• Place LED lights off to the left or the right to create interesting highlights on just one side of your subject.

Place the lights to one side of your subject to create interesting highlights and shadows.

  • Tuck your lights behind a sofa cushion, shining upwards against the back of the sofa. Place your subject close to the edge of the seat cushion. Shoot from a low angle to capture a beautiful light fall off in the background.
cheap led lights enhance macro photo

When placed behind a couch cushion, these LED grip lights create a beautiful glowing blue background.

  • Use the LED lights to bounce light off of reflective surfaces, like a glass table top or a shiny clutch. Use a reflective surface to add a mirror effect to your image.
cheap led lights enhance macro photo

Lights on either side create beautiful highlights against a woman’s clutch background and glass table top.

  • Try out lights with different color tones. Try using daylight balanced LED lights to mimic the look of a window in a room. Shine the lights from one side of the room to create highlights on one side of your subject. Try contrasting the light's color with that of a room's artificial lighting.

LED lights work well for accentuating portraiture, too.

  • Be resourceful and use what you have around you to create interesting backgrounds, bounce light around, or add context to an image.
  • Use putty to prop up objects in macro photography. It doesn't leave residue and can be molded to stay out of sight.

Besides trying out these tips, practice and experiment on your own. Try using these LED lights in other forms of photography; they work great in portraiture. What’s your favorite cheap, portable light source?

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Article from: PictureCorrect Photography Tips

Photographer Raises Over $90K to Stop Human Trafficking After Being Offered a Baby for $50

Posted: 09 Jun 2014 11:21 AM PDT

One of the greatest aspects about being a photographer is the impact we can make on the world around us. Our images can inspire change, and in many cases, help people work toward a better future. After being offered a baby for fifty dollars while in Bulgaria, photographer Tanner Wendell Stewart decided to take action to help a cause close to his heart:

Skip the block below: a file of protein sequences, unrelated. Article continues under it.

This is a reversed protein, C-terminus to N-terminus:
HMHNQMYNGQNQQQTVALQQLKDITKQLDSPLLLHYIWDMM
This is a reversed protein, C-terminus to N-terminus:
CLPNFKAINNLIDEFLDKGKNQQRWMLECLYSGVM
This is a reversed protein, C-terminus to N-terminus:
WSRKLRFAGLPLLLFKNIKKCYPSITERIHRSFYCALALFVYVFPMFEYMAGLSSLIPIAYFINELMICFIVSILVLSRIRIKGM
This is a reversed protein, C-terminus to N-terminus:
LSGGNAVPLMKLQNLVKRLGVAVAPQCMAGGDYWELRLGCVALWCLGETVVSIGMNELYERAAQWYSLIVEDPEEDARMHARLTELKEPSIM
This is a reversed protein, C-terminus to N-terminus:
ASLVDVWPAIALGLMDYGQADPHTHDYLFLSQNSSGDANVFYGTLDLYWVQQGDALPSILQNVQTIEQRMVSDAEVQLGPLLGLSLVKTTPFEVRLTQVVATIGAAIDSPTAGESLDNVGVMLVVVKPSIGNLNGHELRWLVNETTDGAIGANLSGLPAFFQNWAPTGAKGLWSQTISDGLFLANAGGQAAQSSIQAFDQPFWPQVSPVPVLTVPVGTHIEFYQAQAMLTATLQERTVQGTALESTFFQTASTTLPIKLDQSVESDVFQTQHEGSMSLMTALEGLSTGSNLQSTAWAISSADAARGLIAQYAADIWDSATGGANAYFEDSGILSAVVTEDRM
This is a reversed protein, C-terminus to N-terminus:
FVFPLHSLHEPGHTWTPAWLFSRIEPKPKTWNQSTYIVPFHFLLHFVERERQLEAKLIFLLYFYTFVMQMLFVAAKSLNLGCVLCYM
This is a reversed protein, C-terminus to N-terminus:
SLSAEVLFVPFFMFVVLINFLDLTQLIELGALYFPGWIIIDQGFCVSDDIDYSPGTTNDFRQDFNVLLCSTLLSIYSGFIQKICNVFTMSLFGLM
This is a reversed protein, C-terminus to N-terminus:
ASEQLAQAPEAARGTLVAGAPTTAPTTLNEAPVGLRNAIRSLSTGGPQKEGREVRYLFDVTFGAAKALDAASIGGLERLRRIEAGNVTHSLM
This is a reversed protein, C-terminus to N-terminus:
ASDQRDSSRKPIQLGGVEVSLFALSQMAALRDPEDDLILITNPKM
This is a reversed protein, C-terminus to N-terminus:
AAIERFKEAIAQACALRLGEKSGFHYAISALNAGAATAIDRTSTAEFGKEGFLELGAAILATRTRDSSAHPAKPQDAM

In 2012 Tanner traveled to Bulgaria to volunteer for the A21 Campaign, which helps fight human trafficking. (Via PetaPixel) His many years of photographing and volunteering couldn't set him up for what was to come next.

It was a life altering experience when a father offered up his baby in exchange for some cash.

"That moment really was the most life changing moment of my life; to experience human trafficking on a first hand level. That it's not just a statistic. That now it's actually the face of this baby has completely shifted my passion and desire to help this cause."

Tanner used his talent as a photographer to make a difference. Taking pictures every day, he compiled a book called Shoot the Skies. One hundred percent of the book’s profits go to A21. Tanner projected an incredible $50,000 would be donated. The book has become extremely popular and has since raised over $90,000.

"I think generosity is about your heart and about how you give things, whether it's your time or your art or your money. Whatever it is, as long as you give with a generous heart and you're passionate about it, I think that is being generous."

photographer fundraises against human trafficking

Images from Tanner’s book, titled Shoot The Skies, an official partner of the A21 Campaign

This is an inspiring tale of how a single person is able to create change where they wish to see it. I hope we all take a lesson from Tanner and encourage transformation in our own lives or the people around us—no matter how big or small.

Go to full article: Photographer Raises Over $90K to Stop Human Trafficking After Being Offered a Baby for $50

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Article from: PictureCorrect Photography Tips